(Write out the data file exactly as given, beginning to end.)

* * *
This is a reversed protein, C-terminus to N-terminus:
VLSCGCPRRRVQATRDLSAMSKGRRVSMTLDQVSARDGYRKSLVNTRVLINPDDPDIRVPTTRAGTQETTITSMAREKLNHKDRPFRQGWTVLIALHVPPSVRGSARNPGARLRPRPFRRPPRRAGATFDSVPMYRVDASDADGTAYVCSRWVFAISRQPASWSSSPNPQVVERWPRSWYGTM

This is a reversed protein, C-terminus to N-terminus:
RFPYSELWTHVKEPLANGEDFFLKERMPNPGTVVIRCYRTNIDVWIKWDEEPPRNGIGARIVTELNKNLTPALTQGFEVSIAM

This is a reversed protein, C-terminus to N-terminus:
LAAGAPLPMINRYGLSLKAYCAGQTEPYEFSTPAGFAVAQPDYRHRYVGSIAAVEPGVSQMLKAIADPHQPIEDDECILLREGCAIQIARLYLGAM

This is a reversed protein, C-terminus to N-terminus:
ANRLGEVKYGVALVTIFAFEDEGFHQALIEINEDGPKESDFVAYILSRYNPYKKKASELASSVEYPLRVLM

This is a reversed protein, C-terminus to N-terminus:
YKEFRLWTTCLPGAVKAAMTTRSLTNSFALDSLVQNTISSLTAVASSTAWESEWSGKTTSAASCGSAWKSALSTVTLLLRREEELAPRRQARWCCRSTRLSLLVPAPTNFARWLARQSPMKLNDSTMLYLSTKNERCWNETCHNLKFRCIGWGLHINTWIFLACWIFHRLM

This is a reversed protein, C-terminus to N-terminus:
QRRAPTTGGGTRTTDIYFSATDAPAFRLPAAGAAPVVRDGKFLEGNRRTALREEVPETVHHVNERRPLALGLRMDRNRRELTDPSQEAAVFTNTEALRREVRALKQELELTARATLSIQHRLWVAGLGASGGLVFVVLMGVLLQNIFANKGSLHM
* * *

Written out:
This is a reversed protein, C-terminus to N-terminus:
VLSCGCPRRRVQATRDLSAMSKGRRVSMTLDQVSARDGYRKSLVNTRVLINPDDPDIRVPTTRAGTQETTITSMAREKLNHKDRPFRQGWTVLIALHVPPSVRGSARNPGARLRPRPFRRPPRRAGATFDSVPMYRVDASDADGTAYVCSRWVFAISRQPASWSSSPNPQVVERWPRSWYGTM

This is a reversed protein, C-terminus to N-terminus:
RFPYSELWTHVKEPLANGEDFFLKERMPNPGTVVIRCYRTNIDVWIKWDEEPPRNGIGARIVTELNKNLTPALTQGFEVSIAM

This is a reversed protein, C-terminus to N-terminus:
LAAGAPLPMINRYGLSLKAYCAGQTEPYEFSTPAGFAVAQPDYRHRYVGSIAAVEPGVSQMLKAIADPHQPIEDDECILLREGCAIQIARLYLGAM

This is a reversed protein, C-terminus to N-terminus:
ANRLGEVKYGVALVTIFAFEDEGFHQALIEINEDGPKESDFVAYILSRYNPYKKKASELASSVEYPLRVLM

This is a reversed protein, C-terminus to N-terminus:
YKEFRLWTTCLPGAVKAAMTTRSLTNSFALDSLVQNTISSLTAVASSTAWESEWSGKTTSAASCGSAWKSALSTVTLLLRREEELAPRRQARWCCRSTRLSLLVPAPTNFARWLARQSPMKLNDSTMLYLSTKNERCWNETCHNLKFRCIGWGLHINTWIFLACWIFHRLM

This is a reversed protein, C-terminus to N-terminus:
QRRAPTTGGGTRTTDIYFSATDAPAFRLPAAGAAPVVRDGKFLEGNRRTALREEVPETVHHVNERRPLALGLRMDRNRRELTDPSQEAAVFTNTEALRREVRALKQELELTARATLSIQHRLWVAGLGASGGLVFVVLMGVLLQNIFANKGSLHM